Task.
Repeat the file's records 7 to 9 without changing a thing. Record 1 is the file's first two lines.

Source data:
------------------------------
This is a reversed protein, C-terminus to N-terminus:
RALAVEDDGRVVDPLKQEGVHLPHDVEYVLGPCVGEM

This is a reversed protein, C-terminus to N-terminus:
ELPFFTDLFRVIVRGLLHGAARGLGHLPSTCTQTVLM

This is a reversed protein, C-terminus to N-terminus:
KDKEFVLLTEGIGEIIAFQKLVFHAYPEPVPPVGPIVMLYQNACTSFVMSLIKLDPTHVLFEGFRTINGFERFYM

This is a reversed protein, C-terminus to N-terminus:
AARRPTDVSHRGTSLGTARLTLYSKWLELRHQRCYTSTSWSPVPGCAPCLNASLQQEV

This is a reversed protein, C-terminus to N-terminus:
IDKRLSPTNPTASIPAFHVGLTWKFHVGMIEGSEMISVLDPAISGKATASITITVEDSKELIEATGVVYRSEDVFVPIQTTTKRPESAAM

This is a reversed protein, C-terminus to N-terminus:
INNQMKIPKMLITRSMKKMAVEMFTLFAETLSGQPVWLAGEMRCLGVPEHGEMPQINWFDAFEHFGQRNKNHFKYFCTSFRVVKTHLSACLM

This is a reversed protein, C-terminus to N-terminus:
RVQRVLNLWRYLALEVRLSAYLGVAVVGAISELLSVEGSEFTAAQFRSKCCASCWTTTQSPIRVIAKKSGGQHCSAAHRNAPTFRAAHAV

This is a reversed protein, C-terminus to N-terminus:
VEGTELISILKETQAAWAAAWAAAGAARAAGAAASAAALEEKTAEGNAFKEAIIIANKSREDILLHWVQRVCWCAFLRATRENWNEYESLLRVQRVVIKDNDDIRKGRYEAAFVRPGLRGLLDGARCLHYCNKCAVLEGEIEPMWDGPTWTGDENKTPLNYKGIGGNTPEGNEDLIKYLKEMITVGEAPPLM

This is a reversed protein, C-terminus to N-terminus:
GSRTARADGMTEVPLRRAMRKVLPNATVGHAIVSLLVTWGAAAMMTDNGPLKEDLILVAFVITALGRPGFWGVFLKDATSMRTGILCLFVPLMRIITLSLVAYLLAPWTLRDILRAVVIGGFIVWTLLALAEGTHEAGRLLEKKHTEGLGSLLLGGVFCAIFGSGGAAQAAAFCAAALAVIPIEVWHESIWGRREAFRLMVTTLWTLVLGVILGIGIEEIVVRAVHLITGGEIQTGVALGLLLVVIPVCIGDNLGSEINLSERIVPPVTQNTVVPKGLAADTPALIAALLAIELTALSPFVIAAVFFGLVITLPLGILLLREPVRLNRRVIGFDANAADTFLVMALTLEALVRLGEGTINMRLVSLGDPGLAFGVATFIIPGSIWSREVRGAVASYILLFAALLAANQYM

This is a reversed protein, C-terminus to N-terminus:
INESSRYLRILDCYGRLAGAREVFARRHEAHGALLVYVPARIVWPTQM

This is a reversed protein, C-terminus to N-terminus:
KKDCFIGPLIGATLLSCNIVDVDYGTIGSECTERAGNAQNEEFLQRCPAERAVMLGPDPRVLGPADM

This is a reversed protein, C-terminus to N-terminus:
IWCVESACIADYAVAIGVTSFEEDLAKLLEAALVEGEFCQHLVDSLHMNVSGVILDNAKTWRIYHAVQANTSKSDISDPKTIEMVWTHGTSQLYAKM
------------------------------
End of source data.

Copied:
This is a reversed protein, C-terminus to N-terminus:
RVQRVLNLWRYLALEVRLSAYLGVAVVGAISELLSVEGSEFTAAQFRSKCCASCWTTTQSPIRVIAKKSGGQHCSAAHRNAPTFRAAHAV

This is a reversed protein, C-terminus to N-terminus:
VEGTELISILKETQAAWAAAWAAAGAARAAGAAASAAALEEKTAEGNAFKEAIIIANKSREDILLHWVQRVCWCAFLRATRENWNEYESLLRVQRVVIKDNDDIRKGRYEAAFVRPGLRGLLDGARCLHYCNKCAVLEGEIEPMWDGPTWTGDENKTPLNYKGIGGNTPEGNEDLIKYLKEMITVGEAPPLM

This is a reversed protein, C-terminus to N-terminus:
GSRTARADGMTEVPLRRAMRKVLPNATVGHAIVSLLVTWGAAAMMTDNGPLKEDLILVAFVITALGRPGFWGVFLKDATSMRTGILCLFVPLMRIITLSLVAYLLAPWTLRDILRAVVIGGFIVWTLLALAEGTHEAGRLLEKKHTEGLGSLLLGGVFCAIFGSGGAAQAAAFCAAALAVIPIEVWHESIWGRREAFRLMVTTLWTLVLGVILGIGIEEIVVRAVHLITGGEIQTGVALGLLLVVIPVCIGDNLGSEINLSERIVPPVTQNTVVPKGLAADTPALIAALLAIELTALSPFVIAAVFFGLVITLPLGILLLREPVRLNRRVIGFDANAADTFLVMALTLEALVRLGEGTINMRLVSLGDPGLAFGVATFIIPGSIWSREVRGAVASYILLFAALLAANQYM